• Monitoring misuse. Finally, as any other new conceptual framework involving live elements or using biological materials with a commercial potential, SynBio might be the subject of a considerable public focus in which the fascination for the possible achievements is blended with the concerns for a possible misuse. While the predominant worry in the US is about the exploitation of SynBio for terrorist actions, the Europeans will more probably experience some anxieties about creating non-natural life forms, the possible effect of novel biological materials if released into the environment and—not the least—the contribution of SynBio to the economic globalization agenda.  Fortunately, the GMO debate has taught us some lessons on the correct handling of new technologies regarding the public perception. The bottom line in this case is to keep the debate and the public exposure of the technology to reasonable terms and staying away from false alarms. It is tempting for the SynBio community to bring public attention (and thus increased funding) to the field by using, inter alia, a provocative language (Engineering Life, Artificial Cells) which, while good for advertisement, will surely ring dreads—if not fantasies on possible wrongdoings. A re-enactment of the GMO controversy must be deliberately avoided for SynBio. While cultural sensitivities translate in different societal demands for action re. governance of SynBio activities, the one early action for some control on SynBio activities must be the obligatory monitoring of orders for long segments of DNA.

These four aspects of SynBio (DNA synthesis, Formatting Biological Parts, Noise Suppression and Misuse Control) have thus been identified as the bases of an ambitious UE-US agenda to encourage a balanced development of the field at both sides of the Atlantic.

SUMMATION OF SESSION 1: Empowerment of Biological Research by Synthetic Biology

This leading session reviewed, in four talks, some of the major challenges that are being addressed by the conceptual and technical framework brought about by SynBio.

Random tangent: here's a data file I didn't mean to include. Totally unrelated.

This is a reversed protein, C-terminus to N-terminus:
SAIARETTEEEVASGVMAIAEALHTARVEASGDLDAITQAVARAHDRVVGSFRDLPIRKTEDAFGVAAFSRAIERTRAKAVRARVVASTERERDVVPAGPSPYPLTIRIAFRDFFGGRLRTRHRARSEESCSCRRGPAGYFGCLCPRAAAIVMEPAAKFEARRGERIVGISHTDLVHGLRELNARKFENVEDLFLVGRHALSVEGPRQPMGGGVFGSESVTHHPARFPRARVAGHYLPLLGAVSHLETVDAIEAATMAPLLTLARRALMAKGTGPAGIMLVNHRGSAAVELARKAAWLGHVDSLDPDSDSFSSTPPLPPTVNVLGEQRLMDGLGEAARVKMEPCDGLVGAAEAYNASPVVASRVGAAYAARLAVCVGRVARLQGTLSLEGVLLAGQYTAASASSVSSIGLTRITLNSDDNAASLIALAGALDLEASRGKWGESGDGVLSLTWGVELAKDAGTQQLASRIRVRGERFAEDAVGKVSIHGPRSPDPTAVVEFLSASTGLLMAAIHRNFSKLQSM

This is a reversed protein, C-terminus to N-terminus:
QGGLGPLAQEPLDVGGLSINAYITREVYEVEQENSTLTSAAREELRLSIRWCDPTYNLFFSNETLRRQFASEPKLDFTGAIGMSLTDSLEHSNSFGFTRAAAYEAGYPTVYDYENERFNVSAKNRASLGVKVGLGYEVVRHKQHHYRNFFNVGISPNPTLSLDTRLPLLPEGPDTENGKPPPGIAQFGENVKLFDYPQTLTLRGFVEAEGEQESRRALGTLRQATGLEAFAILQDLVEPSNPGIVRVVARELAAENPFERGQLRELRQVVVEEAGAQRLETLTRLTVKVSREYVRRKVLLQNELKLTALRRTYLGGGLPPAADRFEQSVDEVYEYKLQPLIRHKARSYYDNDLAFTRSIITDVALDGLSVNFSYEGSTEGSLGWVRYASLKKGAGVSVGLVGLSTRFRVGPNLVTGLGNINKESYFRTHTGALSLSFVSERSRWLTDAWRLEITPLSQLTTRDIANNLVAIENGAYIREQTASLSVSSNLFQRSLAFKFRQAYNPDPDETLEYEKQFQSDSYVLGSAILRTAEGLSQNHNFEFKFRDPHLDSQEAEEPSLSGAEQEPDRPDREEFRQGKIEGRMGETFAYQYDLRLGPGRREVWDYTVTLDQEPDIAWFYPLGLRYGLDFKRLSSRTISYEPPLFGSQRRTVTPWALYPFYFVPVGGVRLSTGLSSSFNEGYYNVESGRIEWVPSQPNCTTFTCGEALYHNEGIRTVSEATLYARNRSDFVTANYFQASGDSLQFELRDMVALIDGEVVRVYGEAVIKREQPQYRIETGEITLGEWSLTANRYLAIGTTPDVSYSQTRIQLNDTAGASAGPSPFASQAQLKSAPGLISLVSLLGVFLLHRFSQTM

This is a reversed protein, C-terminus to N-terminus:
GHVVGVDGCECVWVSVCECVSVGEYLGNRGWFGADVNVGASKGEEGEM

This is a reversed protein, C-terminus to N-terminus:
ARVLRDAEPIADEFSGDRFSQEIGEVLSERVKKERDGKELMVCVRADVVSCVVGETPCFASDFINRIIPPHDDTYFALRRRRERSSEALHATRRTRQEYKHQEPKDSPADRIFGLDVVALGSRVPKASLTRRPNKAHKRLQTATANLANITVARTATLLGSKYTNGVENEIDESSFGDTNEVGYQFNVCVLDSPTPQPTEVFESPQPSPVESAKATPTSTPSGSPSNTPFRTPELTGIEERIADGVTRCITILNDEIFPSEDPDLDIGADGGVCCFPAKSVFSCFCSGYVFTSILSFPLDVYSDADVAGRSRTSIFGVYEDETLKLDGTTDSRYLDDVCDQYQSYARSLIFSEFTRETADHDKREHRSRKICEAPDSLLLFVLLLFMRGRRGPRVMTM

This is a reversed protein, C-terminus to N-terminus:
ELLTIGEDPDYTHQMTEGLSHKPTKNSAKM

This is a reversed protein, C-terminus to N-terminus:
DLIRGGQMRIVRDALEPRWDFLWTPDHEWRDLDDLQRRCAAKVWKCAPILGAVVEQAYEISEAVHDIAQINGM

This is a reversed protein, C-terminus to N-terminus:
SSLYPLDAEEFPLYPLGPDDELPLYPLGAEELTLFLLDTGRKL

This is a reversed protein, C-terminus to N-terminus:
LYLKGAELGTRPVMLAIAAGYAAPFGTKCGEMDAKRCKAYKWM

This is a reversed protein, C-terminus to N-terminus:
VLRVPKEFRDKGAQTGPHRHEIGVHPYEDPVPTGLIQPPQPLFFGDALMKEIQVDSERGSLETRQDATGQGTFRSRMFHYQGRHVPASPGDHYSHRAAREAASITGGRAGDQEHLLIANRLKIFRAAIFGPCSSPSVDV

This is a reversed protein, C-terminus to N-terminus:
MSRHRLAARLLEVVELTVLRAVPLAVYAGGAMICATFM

1. Antoine Danchin (Institut Pasteur, Paris) emphasized the challenge of defining a minimal genome on the mere basis of comparing genes conserved in all known and sequenced bacterial chromosomes. As it happens, individual genes and regulatory circuits hardly evolve separated from a complex context, which heavily determines its behavior. In order to proceed, there is a need to define the basic processes that undepin biological phenomena: information transfer, metabolism and compartmentalisation. Remarkably, prokaryotes have seemingly random genome sequences, while higher organisms have highly repeated genome sequences. The very fact that these properties look uninteresting immediately shows to us that there is something deep to be seen in the genome sequence, which will escape superficial analysis. Groups of genes such as operons or pathogenicity islands tend to cluster in specific places, and they code for proteins with common functional relationships. Also, some “flexible” DNA motifs are ubiquitously present, suggesting general rules constraining genome organisation. Going deeper in the gene function, Danchin has documented a few universals of bacterial genomes, at the level of DNA and of proteins. He has first shown that the distribution of essential genes (genes essential for growth under laboratory conditions) with respect to the origin of replication is not random, with those genes located in majority in the leading replication strand. This allowed creation of a further class of ubiquitous genes, persistent genes, that are present in the vast majority of bacterial genomes, and systematically locate in the leading strand. Danchin has also shown that bacterial genomes are organised into clusters of genes with a common codon usage bias, indicating that the very process of translation is organising the genome structure. A subsequent analysis of proteomes allowed him to propose one possible function to an intriguing class of proteins, that of orphan proteins which are systematically present in proteomes, each time a new genome is sequenced. These orphans are species-specific, and can be said to label the self of the species. They are considerably enriched in aromatic amino acids (and, conversely, aromatic amino acids-rich proteins are often orphans), and it is proposed that many are gluons selected because they stabilise complexes inside the cell. Aromatic residues are prone to perform that interaction task. If the functions thus discovered when new genes are created become of strong selective interest, the protein will slowly evolve to loose its aromatic residues, because of the corresponding high metabolic cost. If we wish to progress into Synthetic Biology, it may be important to input at least some of the constraints imbedded in extant organisms to improve our chances to be successful.